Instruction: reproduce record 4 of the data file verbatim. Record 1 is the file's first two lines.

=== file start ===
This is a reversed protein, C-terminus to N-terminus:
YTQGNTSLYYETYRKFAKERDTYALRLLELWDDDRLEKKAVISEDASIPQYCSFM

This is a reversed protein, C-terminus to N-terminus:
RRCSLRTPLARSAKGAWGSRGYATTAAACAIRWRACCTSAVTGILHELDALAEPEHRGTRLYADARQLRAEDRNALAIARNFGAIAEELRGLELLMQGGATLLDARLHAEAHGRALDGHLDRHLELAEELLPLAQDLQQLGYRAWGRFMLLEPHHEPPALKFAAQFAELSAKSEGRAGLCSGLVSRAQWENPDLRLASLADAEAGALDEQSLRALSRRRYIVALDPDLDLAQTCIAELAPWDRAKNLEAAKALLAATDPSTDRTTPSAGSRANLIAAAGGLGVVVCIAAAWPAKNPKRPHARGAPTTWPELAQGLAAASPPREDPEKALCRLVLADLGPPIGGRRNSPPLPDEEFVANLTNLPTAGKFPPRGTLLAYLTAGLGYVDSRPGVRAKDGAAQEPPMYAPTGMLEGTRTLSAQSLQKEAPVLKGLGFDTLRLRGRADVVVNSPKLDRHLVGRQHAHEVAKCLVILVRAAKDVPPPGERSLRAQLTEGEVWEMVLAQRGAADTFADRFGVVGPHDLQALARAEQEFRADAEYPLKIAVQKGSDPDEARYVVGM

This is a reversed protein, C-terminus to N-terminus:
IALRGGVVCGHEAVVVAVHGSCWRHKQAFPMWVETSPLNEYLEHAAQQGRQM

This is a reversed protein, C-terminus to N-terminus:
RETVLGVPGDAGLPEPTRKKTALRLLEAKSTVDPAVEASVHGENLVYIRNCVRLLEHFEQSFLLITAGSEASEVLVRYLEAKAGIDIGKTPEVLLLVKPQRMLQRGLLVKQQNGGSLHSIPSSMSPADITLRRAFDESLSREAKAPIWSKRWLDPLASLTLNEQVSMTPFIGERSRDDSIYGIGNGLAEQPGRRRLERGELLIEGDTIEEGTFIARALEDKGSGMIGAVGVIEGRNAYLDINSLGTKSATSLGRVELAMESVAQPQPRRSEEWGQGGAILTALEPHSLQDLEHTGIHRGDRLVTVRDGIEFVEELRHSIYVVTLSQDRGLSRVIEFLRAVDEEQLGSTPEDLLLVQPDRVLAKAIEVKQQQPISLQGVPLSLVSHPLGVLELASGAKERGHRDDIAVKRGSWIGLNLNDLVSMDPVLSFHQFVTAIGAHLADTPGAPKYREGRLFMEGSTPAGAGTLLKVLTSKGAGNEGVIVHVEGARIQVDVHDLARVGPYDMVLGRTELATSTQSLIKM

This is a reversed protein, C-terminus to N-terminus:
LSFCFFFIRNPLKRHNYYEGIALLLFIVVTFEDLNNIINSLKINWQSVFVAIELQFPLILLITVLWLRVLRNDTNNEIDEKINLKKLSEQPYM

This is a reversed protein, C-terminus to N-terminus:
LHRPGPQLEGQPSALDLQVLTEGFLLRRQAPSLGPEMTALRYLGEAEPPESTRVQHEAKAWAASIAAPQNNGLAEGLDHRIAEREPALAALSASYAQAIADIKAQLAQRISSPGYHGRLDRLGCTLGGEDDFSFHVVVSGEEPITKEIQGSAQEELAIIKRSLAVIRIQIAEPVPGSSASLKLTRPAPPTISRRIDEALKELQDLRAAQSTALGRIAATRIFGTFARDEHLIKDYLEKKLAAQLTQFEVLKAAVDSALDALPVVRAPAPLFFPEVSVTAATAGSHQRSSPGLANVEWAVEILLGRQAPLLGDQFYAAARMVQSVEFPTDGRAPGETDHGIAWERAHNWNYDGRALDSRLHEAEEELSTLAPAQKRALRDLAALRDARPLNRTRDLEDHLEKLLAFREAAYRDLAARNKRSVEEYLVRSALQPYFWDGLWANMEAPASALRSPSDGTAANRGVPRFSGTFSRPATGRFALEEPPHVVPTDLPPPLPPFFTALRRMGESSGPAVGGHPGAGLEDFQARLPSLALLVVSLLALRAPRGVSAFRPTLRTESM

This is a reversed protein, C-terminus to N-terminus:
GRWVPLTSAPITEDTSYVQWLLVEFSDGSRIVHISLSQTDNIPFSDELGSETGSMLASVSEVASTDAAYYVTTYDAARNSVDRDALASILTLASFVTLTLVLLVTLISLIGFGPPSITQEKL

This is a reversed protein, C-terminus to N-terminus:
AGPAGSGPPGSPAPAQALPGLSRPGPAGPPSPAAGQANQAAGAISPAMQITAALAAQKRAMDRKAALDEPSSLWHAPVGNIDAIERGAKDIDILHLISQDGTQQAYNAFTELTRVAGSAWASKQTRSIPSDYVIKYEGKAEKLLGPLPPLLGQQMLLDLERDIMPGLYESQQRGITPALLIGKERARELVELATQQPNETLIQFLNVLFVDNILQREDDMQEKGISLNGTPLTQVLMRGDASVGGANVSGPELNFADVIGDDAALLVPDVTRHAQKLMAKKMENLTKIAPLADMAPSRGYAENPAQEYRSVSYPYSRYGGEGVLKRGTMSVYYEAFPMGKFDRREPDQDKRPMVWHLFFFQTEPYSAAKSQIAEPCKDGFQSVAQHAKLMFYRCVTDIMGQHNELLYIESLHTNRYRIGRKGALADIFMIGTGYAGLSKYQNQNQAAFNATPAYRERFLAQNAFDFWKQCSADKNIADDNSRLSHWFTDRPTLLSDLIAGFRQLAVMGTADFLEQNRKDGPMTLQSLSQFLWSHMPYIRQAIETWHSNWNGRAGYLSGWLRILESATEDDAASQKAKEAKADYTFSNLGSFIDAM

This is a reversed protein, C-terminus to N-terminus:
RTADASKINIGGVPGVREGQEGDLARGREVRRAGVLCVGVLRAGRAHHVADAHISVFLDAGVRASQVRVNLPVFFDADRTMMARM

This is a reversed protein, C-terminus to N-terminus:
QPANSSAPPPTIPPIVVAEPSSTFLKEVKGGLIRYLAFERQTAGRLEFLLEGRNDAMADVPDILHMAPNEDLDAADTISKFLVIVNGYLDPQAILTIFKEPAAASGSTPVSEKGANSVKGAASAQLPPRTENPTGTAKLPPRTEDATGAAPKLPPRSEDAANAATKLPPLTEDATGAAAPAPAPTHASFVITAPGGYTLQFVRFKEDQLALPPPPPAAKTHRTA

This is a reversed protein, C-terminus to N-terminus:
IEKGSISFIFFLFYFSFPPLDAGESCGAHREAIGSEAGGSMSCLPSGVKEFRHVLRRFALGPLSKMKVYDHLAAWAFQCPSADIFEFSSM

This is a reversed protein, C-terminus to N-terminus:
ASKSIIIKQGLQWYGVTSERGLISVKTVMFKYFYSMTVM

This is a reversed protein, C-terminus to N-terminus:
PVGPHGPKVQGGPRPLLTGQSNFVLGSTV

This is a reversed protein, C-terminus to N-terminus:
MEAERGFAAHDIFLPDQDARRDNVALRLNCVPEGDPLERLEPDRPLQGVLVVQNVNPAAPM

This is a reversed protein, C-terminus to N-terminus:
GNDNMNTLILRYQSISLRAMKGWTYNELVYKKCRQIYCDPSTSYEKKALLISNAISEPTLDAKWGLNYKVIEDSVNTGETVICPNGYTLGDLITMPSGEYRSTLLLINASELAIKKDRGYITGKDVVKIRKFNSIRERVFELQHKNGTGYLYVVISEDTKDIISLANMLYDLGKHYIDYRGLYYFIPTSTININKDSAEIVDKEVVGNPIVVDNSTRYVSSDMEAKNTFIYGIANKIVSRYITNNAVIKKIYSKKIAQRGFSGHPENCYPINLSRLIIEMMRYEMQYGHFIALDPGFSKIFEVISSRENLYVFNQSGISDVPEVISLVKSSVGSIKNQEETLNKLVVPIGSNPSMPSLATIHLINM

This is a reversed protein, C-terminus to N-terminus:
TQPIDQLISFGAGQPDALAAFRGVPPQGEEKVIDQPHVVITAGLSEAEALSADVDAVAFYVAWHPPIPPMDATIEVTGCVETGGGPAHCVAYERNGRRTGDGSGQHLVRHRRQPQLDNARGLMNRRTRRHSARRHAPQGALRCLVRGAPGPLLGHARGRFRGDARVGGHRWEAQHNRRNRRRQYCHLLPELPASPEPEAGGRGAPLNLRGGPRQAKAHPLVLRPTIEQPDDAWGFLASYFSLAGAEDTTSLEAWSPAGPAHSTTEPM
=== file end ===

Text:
This is a reversed protein, C-terminus to N-terminus:
RETVLGVPGDAGLPEPTRKKTALRLLEAKSTVDPAVEASVHGENLVYIRNCVRLLEHFEQSFLLITAGSEASEVLVRYLEAKAGIDIGKTPEVLLLVKPQRMLQRGLLVKQQNGGSLHSIPSSMSPADITLRRAFDESLSREAKAPIWSKRWLDPLASLTLNEQVSMTPFIGERSRDDSIYGIGNGLAEQPGRRRLERGELLIEGDTIEEGTFIARALEDKGSGMIGAVGVIEGRNAYLDINSLGTKSATSLGRVELAMESVAQPQPRRSEEWGQGGAILTALEPHSLQDLEHTGIHRGDRLVTVRDGIEFVEELRHSIYVVTLSQDRGLSRVIEFLRAVDEEQLGSTPEDLLLVQPDRVLAKAIEVKQQQPISLQGVPLSLVSHPLGVLELASGAKERGHRDDIAVKRGSWIGLNLNDLVSMDPVLSFHQFVTAIGAHLADTPGAPKYREGRLFMEGSTPAGAGTLLKVLTSKGAGNEGVIVHVEGARIQVDVHDLARVGPYDMVLGRTELATSTQSLIKM